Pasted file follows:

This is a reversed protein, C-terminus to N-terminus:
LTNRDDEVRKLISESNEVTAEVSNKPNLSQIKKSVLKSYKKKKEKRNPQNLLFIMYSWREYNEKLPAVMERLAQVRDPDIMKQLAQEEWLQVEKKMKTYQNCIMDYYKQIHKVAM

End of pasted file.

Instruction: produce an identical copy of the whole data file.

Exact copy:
This is a reversed protein, C-terminus to N-terminus:
LTNRDDEVRKLISESNEVTAEVSNKPNLSQIKKSVLKSYKKKKEKRNPQNLLFIMYSWREYNEKLPAVMERLAQVRDPDIMKQLAQEEWLQVEKKMKTYQNCIMDYYKQIHKVAM